I’ve just come back from a week in the French Alps. When a friend heard that I was going to be trying skiing for the first time she suggested that my husband encase me in bubble wrap. (Thank you Kim!) Given that I am a world champion in falling over this was not entirely unreasonable. As regular readers will know, my husband’s birthday gift to me was a list of 40 challenges. (If you’re not a regular reader, catch up here). Trying skiing was included on the list and I was persuaded that a family holiday to a suitable resort was preferable to an indoor centre in the UK. Ironically, even stress relieving packing material would not have prevented me from injuring myself at the end of my first lesson, falling over whilst attempting to use a drag lift and being, well, dragged.
Later on, after a visit to the pharmacy and with the right side of my body in a fair amount of pain, I reflected on my day and wondered a) what there was to do if I was really crocked and b) whether I wanted to try again if I recovered in time. Would I be chickening out if I decided, on the strength of one lesson, that skiing wasn’t for me?
Here’s what I learned.
#1: The difference between fear and self-awareness
I have to be honest, I found the thought of sliding down a snowy slope positively terrifying. I wondered whether that fear was preventing me from trying something I might be good at. However, during my enforced rest period I watched others skiing and spoke to people who were passionate about the sport. I realised that I admired their skill but had no desire to emulate it. Show me a great runner and I’m inspired to train harder, even if I have no hope of reaching the same standard. I realised that life is too short to do everything. If something calls to you and gives you the desire to improve and succeed, that’s where you should focus. It’s likely to be where your talents lie.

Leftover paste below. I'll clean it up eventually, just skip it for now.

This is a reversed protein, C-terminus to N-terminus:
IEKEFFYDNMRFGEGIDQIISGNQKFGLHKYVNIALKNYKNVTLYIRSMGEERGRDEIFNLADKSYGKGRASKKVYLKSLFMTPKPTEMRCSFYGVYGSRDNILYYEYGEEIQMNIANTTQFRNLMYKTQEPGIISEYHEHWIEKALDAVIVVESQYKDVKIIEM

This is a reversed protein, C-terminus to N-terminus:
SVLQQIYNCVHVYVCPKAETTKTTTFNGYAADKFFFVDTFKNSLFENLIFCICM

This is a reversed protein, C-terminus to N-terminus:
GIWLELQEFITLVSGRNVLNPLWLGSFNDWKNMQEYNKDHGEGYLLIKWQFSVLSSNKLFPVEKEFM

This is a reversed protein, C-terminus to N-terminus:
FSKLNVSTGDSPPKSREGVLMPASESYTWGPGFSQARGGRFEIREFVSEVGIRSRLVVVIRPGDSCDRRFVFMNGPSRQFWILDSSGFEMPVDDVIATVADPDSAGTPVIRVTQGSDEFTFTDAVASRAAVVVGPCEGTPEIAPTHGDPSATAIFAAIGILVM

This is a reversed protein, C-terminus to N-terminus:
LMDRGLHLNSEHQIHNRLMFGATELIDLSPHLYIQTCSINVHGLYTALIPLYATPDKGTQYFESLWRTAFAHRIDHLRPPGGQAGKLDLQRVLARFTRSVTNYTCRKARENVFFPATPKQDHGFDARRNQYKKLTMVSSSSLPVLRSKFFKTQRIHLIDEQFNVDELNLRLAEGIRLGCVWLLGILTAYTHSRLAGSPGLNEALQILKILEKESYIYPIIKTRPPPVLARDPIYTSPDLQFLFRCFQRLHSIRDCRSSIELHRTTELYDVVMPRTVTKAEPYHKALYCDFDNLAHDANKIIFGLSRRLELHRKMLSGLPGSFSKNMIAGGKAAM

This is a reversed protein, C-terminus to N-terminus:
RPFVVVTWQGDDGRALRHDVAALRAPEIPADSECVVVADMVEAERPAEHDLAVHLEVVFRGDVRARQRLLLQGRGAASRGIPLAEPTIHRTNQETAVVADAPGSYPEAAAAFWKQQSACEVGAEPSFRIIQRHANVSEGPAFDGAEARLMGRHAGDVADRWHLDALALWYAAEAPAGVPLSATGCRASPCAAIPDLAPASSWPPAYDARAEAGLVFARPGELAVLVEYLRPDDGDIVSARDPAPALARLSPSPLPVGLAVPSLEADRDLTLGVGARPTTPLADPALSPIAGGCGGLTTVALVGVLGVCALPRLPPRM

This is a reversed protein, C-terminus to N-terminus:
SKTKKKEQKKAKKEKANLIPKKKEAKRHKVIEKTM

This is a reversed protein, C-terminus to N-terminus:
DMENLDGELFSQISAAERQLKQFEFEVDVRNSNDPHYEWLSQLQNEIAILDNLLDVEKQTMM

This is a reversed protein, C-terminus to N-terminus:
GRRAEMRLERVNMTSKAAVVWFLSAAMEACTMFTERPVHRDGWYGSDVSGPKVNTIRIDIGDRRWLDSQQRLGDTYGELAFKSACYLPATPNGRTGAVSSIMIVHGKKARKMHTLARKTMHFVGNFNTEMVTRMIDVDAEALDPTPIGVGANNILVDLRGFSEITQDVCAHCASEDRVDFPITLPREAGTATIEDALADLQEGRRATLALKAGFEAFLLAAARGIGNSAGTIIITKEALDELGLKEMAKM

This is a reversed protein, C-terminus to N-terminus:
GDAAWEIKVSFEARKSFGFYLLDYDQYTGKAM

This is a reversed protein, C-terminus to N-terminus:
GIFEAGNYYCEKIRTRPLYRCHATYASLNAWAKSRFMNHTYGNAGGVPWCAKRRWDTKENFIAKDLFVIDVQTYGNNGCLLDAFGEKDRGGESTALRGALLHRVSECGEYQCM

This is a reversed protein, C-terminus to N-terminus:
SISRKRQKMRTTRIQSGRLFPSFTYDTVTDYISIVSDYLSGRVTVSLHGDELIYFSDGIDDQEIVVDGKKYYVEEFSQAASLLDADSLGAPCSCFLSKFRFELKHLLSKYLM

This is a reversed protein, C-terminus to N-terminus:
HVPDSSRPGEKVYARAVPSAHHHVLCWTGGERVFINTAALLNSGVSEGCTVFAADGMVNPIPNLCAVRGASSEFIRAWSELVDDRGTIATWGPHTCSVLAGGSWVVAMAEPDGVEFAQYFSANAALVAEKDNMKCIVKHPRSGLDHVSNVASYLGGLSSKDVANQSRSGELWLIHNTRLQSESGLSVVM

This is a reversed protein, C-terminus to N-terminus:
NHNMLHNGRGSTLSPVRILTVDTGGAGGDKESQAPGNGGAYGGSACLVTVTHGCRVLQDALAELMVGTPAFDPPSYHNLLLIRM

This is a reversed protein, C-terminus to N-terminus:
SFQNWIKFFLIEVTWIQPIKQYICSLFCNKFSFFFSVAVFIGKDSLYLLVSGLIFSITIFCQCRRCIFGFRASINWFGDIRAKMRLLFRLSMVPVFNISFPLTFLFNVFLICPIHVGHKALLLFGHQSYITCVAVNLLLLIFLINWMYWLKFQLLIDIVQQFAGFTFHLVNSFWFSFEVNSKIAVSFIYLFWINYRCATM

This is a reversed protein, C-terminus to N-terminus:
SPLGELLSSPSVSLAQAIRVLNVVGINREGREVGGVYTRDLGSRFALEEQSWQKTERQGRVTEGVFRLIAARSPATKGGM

#2: You can learn a lot from a new situation
I might not be a skier but I can now understand why people love it. Last week, I heard conversations about technical ability but also about the mountains, the experience of going up beyond the tree line and being the first person to make tracks in the snow. I’ve heard my husband describe these things many times but only fully understood them after being in that setting, taking a walk up a mountain myself and being the first person that morning to reach a beautiful baroque chapel in the middle of nowhere.
I’ve learned a lot since becoming self-employed and a huge part of that has been from surrounding myself with people who know more than I do. Learning to understand and appreciate something I don’t enjoy has given me renewed enthusiasm for immersing myself in the things I love.
#3: Sometimes you have to trust your instincts
I always suspected that I wasn’t going to suddenly develop a lifelong love of skiing and that proved to be true. I’m still glad I tried it. I realise now that when I’m speaking to potential new clients or considering whether to submit a quote for a project, instinct plays a big part. If you’re going to work with someone, trust your gut. Are they going to be a good fit for you, your project and your company? If not, you should probably walk away.
Is there a new project you’re tempted to try? If I’ve encouraged you to try something new, I’d love to hear about it.
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